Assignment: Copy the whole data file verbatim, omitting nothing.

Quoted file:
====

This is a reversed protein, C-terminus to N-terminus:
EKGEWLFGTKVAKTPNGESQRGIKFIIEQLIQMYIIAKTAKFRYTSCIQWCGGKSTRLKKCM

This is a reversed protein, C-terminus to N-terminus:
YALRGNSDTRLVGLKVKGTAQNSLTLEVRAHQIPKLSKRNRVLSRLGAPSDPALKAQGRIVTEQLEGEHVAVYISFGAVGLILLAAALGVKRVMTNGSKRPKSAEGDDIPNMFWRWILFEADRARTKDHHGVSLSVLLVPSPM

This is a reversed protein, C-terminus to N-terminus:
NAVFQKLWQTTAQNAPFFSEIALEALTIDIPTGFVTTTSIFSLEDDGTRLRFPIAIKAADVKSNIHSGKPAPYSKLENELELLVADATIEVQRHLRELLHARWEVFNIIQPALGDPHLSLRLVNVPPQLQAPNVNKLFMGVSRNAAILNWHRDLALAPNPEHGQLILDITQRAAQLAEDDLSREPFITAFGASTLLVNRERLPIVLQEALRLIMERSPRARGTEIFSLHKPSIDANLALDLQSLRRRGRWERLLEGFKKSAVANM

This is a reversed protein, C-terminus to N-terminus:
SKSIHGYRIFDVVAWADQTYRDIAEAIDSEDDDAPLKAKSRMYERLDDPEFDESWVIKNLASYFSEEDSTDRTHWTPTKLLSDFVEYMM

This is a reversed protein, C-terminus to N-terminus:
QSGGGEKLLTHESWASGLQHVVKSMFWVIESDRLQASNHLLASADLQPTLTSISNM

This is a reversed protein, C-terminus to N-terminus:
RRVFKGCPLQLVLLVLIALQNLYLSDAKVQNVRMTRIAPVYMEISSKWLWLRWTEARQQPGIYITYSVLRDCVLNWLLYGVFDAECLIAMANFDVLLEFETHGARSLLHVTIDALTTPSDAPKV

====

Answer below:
This is a reversed protein, C-terminus to N-terminus:
EKGEWLFGTKVAKTPNGESQRGIKFIIEQLIQMYIIAKTAKFRYTSCIQWCGGKSTRLKKCM

This is a reversed protein, C-terminus to N-terminus:
YALRGNSDTRLVGLKVKGTAQNSLTLEVRAHQIPKLSKRNRVLSRLGAPSDPALKAQGRIVTEQLEGEHVAVYISFGAVGLILLAAALGVKRVMTNGSKRPKSAEGDDIPNMFWRWILFEADRARTKDHHGVSLSVLLVPSPM

This is a reversed protein, C-terminus to N-terminus:
NAVFQKLWQTTAQNAPFFSEIALEALTIDIPTGFVTTTSIFSLEDDGTRLRFPIAIKAADVKSNIHSGKPAPYSKLENELELLVADATIEVQRHLRELLHARWEVFNIIQPALGDPHLSLRLVNVPPQLQAPNVNKLFMGVSRNAAILNWHRDLALAPNPEHGQLILDITQRAAQLAEDDLSREPFITAFGASTLLVNRERLPIVLQEALRLIMERSPRARGTEIFSLHKPSIDANLALDLQSLRRRGRWERLLEGFKKSAVANM

This is a reversed protein, C-terminus to N-terminus:
SKSIHGYRIFDVVAWADQTYRDIAEAIDSEDDDAPLKAKSRMYERLDDPEFDESWVIKNLASYFSEEDSTDRTHWTPTKLLSDFVEYMM

This is a reversed protein, C-terminus to N-terminus:
QSGGGEKLLTHESWASGLQHVVKSMFWVIESDRLQASNHLLASADLQPTLTSISNM

This is a reversed protein, C-terminus to N-terminus:
RRVFKGCPLQLVLLVLIALQNLYLSDAKVQNVRMTRIAPVYMEISSKWLWLRWTEARQQPGIYITYSVLRDCVLNWLLYGVFDAECLIAMANFDVLLEFETHGARSLLHVTIDALTTPSDAPKV